We must prepare for the music on Sunday morning! It must be excellent, but does our pursuit of musical perfection get in the way of our ability to really care for the souls of those that God has placed on our teams? More often than I care to admit, I have been more concerned about the quality of music that has been produced by those I have lead. A few years ago I knew something needed to change in the way that I was leading rehearsals, but I didn’t want to make changes at the expense of being musically prepared for Sunday. Therefore, I committed to these four practices which have helped our teams be better prepared for Sunday and given me greater opportunity to lead them pastorally during the rehearsal time.
1. Be Prompt
While it seems simple, being on time is a pastoral issue. This is a substantial way that we can communicate to the team that we care about them. Being on time doesn’t mean a leader is simply present when the rehearsal starts; it means he is ready. Nothing is more frustrating for a team or threatens the worship leader’s pastoral integrity like a group of musicians watching him set up his equipment while they are ready to rehearse. Being on time means being ready on time!
2. Be Prepared
No one should be more prepared at a rehearsal than the leader. After all, it is hard to lead a team that is more prepared. Preparation takes time, so we should budget for that in our weekly responsibilities. The more comfortable we get with our team the greater the temptation will be to just “wing-it” in the rehearsal, but we must fight this temptation because our lack of preparation can also communicate a lack of care for our people. If we are prepared and structured with our time, we will allow for more time to address spiritual issues.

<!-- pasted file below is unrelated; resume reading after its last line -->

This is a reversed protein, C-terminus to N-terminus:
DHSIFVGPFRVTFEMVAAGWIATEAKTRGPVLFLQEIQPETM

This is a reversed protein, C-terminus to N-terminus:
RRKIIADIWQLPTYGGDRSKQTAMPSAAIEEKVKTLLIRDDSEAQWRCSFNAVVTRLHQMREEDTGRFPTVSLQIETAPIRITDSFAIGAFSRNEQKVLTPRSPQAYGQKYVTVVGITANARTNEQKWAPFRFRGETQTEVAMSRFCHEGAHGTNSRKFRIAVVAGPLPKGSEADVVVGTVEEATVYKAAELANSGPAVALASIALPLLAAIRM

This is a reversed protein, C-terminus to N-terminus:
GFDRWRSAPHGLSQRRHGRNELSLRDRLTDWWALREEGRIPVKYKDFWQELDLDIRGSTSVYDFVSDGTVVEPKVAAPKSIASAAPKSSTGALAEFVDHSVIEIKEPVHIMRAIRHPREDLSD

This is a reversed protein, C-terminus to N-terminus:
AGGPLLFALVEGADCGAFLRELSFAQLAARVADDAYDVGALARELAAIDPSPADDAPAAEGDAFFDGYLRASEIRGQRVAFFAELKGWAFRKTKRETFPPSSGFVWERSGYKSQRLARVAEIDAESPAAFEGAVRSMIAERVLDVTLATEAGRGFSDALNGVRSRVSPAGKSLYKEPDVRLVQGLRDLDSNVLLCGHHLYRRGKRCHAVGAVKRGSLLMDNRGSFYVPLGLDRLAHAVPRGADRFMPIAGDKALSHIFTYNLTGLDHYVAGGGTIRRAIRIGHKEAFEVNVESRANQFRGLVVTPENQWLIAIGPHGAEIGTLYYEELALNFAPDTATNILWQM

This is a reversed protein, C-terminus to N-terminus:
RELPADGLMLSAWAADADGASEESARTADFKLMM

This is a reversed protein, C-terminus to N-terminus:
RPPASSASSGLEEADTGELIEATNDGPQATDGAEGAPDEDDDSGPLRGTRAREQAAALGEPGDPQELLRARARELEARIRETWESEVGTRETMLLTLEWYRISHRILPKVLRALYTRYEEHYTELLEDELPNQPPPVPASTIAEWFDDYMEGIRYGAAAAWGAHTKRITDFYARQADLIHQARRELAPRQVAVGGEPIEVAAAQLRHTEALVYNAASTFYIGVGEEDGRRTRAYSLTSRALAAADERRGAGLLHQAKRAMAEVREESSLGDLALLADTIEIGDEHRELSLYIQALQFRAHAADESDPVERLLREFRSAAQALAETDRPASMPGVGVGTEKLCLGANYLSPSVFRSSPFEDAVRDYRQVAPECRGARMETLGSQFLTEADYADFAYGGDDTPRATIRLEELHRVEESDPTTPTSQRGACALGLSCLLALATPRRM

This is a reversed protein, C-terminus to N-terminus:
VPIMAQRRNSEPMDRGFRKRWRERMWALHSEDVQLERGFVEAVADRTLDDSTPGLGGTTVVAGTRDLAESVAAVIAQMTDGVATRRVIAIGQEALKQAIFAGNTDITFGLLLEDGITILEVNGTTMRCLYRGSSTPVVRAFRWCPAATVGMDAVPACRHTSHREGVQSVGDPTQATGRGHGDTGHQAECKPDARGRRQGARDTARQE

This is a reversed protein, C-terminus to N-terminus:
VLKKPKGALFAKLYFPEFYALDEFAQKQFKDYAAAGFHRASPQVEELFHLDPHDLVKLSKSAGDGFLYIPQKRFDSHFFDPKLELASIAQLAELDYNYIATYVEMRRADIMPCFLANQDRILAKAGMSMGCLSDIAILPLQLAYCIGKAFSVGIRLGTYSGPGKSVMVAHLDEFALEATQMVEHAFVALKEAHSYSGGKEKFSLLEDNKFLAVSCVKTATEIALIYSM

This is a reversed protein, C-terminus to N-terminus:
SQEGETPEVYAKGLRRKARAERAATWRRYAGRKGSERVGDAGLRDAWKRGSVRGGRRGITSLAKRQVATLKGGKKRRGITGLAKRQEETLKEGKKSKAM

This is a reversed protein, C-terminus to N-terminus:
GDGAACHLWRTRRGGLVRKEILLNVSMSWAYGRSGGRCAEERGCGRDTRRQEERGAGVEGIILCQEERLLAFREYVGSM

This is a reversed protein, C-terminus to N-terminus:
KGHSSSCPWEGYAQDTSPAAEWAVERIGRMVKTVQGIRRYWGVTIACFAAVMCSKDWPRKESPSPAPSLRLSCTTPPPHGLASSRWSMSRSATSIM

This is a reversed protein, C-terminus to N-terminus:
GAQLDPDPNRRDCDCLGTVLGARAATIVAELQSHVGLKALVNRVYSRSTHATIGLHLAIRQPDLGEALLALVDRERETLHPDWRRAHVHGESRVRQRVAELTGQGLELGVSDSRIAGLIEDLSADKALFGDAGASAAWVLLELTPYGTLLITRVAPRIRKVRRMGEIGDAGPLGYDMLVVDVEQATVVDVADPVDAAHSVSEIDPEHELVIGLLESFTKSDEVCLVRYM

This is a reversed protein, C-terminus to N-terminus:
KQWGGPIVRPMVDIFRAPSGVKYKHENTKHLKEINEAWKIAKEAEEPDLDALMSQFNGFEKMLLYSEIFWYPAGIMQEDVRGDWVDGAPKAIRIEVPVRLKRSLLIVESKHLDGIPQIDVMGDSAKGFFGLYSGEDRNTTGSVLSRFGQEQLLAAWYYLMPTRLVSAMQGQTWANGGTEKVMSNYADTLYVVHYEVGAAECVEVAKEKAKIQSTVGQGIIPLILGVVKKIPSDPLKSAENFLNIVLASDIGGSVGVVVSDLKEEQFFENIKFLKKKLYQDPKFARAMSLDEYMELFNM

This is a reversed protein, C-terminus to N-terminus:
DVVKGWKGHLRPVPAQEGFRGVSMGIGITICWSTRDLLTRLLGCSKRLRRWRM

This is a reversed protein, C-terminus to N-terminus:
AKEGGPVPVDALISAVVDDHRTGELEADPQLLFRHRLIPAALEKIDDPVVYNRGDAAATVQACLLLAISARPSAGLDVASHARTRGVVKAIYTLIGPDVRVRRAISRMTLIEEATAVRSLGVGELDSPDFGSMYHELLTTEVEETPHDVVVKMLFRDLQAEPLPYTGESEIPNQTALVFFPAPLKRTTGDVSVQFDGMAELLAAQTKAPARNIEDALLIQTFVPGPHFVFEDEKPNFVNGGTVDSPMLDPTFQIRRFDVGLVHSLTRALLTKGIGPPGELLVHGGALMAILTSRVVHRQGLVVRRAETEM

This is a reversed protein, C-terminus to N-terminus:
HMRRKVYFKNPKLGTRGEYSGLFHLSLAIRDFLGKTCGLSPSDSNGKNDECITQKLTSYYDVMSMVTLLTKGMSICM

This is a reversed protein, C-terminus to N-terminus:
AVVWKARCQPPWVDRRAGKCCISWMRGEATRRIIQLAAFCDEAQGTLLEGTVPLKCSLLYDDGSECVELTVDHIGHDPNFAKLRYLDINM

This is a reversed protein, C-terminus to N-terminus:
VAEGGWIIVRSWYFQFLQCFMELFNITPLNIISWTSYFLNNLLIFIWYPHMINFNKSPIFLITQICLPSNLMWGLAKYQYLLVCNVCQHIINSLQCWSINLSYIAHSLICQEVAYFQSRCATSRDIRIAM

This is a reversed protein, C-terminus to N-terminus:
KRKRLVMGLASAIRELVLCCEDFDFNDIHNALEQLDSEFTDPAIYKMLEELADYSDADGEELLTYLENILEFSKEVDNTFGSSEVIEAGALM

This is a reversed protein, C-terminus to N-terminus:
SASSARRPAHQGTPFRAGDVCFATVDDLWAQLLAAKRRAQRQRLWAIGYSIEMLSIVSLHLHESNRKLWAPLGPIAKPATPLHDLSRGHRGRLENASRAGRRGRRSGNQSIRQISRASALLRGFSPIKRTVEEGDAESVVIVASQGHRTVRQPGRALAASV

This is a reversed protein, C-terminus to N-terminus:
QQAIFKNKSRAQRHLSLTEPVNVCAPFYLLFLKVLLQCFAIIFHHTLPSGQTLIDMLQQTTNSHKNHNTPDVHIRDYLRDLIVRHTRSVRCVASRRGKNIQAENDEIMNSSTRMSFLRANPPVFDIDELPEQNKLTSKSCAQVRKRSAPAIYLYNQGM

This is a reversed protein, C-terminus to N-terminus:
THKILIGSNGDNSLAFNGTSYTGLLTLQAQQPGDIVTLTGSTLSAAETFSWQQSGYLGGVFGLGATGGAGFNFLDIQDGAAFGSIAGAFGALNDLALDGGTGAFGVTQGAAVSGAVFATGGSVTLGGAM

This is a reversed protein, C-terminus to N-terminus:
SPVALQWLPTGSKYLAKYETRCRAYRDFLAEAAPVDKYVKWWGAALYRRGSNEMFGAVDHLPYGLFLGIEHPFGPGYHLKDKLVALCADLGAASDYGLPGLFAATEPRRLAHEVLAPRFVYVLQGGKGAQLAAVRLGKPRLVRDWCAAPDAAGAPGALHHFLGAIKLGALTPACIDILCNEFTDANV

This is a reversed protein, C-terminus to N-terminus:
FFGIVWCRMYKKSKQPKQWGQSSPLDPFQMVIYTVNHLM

3. Be Intentional
One of the most difficult challenges to overcome in pastoring a team during the rehearsal time is budgeting time for pastoral moments (devotion, prayer, etc.) and time for perfecting the music for Sunday morning. However, perhaps we don’t have to separate the two categories as much as we might think. There are many pastoral moments within and around a rehearsal, but we will need our pastoral antennas up to notice them – we must be intentional. Many of these happen before rehearsal begins and after it ends. If you arrive early and stay late you will have many more opportunities to serve your team members. Also, being aware of the lyrical theology in the songs that you are leading can provide an opportunity for saying a brief word about the Gospel truths that the church will be singing on Sunday.
4. Be Authentic
We can lead and serve our teams by living openly before them. They need to know that we are sinners who have been saved by the same grace that they have experienced. This doesn’t mean that we confess a litany of sins to begin each rehearsal, but that we live openly and authentically – with wisdom – before them. It is our human condition to want others to think more highly of us than they ought, but we must fight against this this desire for honor. While we may have more education than many on our team or may be more musically skilled, we are just as sinful and just as saved. We need to believe that and live authentically before them.
It ought not be that we fail in our pastoral responsibilities at the expense of producing good music. Let’s be resolved to serve and lead our people while also producing good music. This investment is sure to produce fruit that extends beyond the rehearsal.
Andrew Lucius is the Associate Pastor of Worship at Throne of Grace Community Church and Instructor of Church Music and Christian Worship at Boyce College of The Southern Baptist Theological Seminary in Louisville, Kentucky. He is married to Rebecca and is the father of Molly (2) and Matthew (9 months).
Recently, I was sitting in our office thinking about what to share at our next Team Night. I had gone in early so I could get some space. If you’re like me, solitude is about your only chance to hear a thought. With 6-year-old twins and a 3-year-old at home, life can feel a bit like an acrobat hoping the bar shows up at the right time. It’s a rush. It’s rewarding. It’s a passion, but it teeters on death! Ok, so that was dramatic, but I think you get my point. So, as I sat there with a blank screen looking at me with condescending emptiness, I realized something that has now had extraordinary impact on our team and me.